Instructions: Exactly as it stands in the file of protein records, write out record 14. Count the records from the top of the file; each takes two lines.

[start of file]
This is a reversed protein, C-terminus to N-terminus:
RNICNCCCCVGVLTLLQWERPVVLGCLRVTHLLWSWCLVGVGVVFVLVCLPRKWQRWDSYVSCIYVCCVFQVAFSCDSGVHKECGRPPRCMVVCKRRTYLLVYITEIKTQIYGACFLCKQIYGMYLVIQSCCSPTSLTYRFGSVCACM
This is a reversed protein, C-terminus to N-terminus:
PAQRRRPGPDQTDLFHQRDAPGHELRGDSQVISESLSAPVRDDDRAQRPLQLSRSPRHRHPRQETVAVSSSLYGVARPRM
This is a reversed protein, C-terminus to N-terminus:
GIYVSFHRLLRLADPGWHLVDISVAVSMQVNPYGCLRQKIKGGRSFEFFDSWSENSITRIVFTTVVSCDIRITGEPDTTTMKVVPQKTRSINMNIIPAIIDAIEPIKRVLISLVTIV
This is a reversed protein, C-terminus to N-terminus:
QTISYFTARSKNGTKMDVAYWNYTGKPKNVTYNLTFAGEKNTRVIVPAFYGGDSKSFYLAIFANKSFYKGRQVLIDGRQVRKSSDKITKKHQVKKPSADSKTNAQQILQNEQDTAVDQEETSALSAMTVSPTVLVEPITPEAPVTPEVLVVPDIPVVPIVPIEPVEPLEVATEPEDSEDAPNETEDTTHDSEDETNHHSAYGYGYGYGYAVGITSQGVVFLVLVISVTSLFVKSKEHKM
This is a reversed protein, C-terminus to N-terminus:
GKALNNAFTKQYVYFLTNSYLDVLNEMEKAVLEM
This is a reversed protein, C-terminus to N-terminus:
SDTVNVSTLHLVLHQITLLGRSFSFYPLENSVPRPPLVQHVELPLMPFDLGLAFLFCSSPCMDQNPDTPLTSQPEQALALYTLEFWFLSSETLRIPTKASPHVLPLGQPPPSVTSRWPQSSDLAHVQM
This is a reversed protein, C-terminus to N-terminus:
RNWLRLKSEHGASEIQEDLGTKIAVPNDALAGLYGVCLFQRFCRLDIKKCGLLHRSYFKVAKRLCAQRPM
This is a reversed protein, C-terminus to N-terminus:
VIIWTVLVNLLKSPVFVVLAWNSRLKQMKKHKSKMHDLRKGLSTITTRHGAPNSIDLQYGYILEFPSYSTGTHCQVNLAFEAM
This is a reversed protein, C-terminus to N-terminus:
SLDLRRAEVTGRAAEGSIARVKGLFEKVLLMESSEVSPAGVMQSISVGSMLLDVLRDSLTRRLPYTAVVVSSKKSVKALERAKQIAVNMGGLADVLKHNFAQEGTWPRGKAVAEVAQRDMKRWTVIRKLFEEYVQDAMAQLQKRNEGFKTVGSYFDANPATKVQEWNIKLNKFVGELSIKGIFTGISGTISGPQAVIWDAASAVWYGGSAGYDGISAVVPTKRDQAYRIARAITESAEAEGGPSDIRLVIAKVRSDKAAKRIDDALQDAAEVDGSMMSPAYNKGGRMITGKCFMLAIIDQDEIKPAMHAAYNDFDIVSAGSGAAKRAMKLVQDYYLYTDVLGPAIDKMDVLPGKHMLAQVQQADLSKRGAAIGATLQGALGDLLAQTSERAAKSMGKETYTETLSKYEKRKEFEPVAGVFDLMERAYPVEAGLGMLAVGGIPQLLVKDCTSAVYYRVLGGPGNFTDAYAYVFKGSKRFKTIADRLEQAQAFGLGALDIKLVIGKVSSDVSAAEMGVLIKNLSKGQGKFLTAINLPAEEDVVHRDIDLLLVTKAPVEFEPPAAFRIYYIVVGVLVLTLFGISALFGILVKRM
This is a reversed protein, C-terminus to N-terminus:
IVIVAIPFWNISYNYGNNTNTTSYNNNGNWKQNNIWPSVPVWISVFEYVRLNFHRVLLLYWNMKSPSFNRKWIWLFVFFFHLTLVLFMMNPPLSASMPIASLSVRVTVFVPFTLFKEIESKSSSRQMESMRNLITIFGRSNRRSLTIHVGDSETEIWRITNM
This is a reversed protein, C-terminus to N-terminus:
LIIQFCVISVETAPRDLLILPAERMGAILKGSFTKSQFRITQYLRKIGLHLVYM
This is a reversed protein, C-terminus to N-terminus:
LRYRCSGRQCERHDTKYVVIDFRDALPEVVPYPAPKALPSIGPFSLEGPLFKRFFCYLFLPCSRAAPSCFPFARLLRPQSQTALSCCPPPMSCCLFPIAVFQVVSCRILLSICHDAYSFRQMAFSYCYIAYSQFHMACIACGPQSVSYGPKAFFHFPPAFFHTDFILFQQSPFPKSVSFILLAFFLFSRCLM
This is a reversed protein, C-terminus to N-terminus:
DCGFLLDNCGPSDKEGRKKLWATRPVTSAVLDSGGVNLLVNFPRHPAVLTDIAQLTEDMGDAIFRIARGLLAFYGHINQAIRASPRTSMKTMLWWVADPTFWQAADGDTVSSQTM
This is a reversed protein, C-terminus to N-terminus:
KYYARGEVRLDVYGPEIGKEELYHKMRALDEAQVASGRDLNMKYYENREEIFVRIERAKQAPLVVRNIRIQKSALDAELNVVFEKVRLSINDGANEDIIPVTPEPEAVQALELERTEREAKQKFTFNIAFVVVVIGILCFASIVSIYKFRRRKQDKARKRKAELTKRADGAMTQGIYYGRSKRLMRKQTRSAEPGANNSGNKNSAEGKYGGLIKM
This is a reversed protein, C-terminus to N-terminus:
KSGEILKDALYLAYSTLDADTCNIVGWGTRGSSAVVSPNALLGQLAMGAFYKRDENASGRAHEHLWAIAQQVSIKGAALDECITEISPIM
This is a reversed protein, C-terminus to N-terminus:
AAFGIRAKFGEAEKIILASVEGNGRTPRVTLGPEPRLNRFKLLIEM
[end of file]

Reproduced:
This is a reversed protein, C-terminus to N-terminus:
KYYARGEVRLDVYGPEIGKEELYHKMRALDEAQVASGRDLNMKYYENREEIFVRIERAKQAPLVVRNIRIQKSALDAELNVVFEKVRLSINDGANEDIIPVTPEPEAVQALELERTEREAKQKFTFNIAFVVVVIGILCFASIVSIYKFRRRKQDKARKRKAELTKRADGAMTQGIYYGRSKRLMRKQTRSAEPGANNSGNKNSAEGKYGGLIKM